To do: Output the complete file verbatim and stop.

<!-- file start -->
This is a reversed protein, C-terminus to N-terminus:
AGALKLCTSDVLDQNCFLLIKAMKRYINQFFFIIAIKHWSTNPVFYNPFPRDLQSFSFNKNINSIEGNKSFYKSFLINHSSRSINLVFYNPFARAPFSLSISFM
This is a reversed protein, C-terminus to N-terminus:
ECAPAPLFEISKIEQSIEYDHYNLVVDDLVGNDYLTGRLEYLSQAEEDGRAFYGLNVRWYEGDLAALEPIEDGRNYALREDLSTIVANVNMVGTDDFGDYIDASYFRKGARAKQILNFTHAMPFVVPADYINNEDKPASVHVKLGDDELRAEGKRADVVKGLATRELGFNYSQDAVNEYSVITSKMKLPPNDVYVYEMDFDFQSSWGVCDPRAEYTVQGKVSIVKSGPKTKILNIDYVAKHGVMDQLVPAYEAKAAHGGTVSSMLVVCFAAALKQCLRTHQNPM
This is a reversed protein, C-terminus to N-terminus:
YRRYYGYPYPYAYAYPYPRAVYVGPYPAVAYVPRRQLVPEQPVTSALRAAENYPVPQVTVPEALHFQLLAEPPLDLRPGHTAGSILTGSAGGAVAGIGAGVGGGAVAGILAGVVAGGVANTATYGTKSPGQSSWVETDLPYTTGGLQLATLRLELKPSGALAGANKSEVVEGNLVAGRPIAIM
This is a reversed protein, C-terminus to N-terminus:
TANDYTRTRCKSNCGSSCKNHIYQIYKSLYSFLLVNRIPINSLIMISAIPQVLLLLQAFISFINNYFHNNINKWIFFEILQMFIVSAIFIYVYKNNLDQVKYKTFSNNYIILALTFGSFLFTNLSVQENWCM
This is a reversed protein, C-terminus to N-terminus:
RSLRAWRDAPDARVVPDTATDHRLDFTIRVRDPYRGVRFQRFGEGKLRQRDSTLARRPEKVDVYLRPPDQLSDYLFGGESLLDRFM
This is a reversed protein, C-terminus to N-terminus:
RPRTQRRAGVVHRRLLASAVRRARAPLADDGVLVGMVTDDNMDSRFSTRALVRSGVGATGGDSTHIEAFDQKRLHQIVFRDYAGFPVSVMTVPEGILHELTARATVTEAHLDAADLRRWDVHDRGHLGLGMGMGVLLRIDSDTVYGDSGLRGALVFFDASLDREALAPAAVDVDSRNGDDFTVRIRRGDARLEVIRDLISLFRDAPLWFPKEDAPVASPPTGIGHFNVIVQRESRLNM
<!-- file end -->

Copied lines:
This is a reversed protein, C-terminus to N-terminus:
AGALKLCTSDVLDQNCFLLIKAMKRYINQFFFIIAIKHWSTNPVFYNPFPRDLQSFSFNKNINSIEGNKSFYKSFLINHSSRSINLVFYNPFARAPFSLSISFM
This is a reversed protein, C-terminus to N-terminus:
ECAPAPLFEISKIEQSIEYDHYNLVVDDLVGNDYLTGRLEYLSQAEEDGRAFYGLNVRWYEGDLAALEPIEDGRNYALREDLSTIVANVNMVGTDDFGDYIDASYFRKGARAKQILNFTHAMPFVVPADYINNEDKPASVHVKLGDDELRAEGKRADVVKGLATRELGFNYSQDAVNEYSVITSKMKLPPNDVYVYEMDFDFQSSWGVCDPRAEYTVQGKVSIVKSGPKTKILNIDYVAKHGVMDQLVPAYEAKAAHGGTVSSMLVVCFAAALKQCLRTHQNPM
This is a reversed protein, C-terminus to N-terminus:
YRRYYGYPYPYAYAYPYPRAVYVGPYPAVAYVPRRQLVPEQPVTSALRAAENYPVPQVTVPEALHFQLLAEPPLDLRPGHTAGSILTGSAGGAVAGIGAGVGGGAVAGILAGVVAGGVANTATYGTKSPGQSSWVETDLPYTTGGLQLATLRLELKPSGALAGANKSEVVEGNLVAGRPIAIM
This is a reversed protein, C-terminus to N-terminus:
TANDYTRTRCKSNCGSSCKNHIYQIYKSLYSFLLVNRIPINSLIMISAIPQVLLLLQAFISFINNYFHNNINKWIFFEILQMFIVSAIFIYVYKNNLDQVKYKTFSNNYIILALTFGSFLFTNLSVQENWCM
This is a reversed protein, C-terminus to N-terminus:
RSLRAWRDAPDARVVPDTATDHRLDFTIRVRDPYRGVRFQRFGEGKLRQRDSTLARRPEKVDVYLRPPDQLSDYLFGGESLLDRFM
This is a reversed protein, C-terminus to N-terminus:
RPRTQRRAGVVHRRLLASAVRRARAPLADDGVLVGMVTDDNMDSRFSTRALVRSGVGATGGDSTHIEAFDQKRLHQIVFRDYAGFPVSVMTVPEGILHELTARATVTEAHLDAADLRRWDVHDRGHLGLGMGMGVLLRIDSDTVYGDSGLRGALVFFDASLDREALAPAAVDVDSRNGDDFTVRIRRGDARLEVIRDLISLFRDAPLWFPKEDAPVASPPTGIGHFNVIVQRESRLNM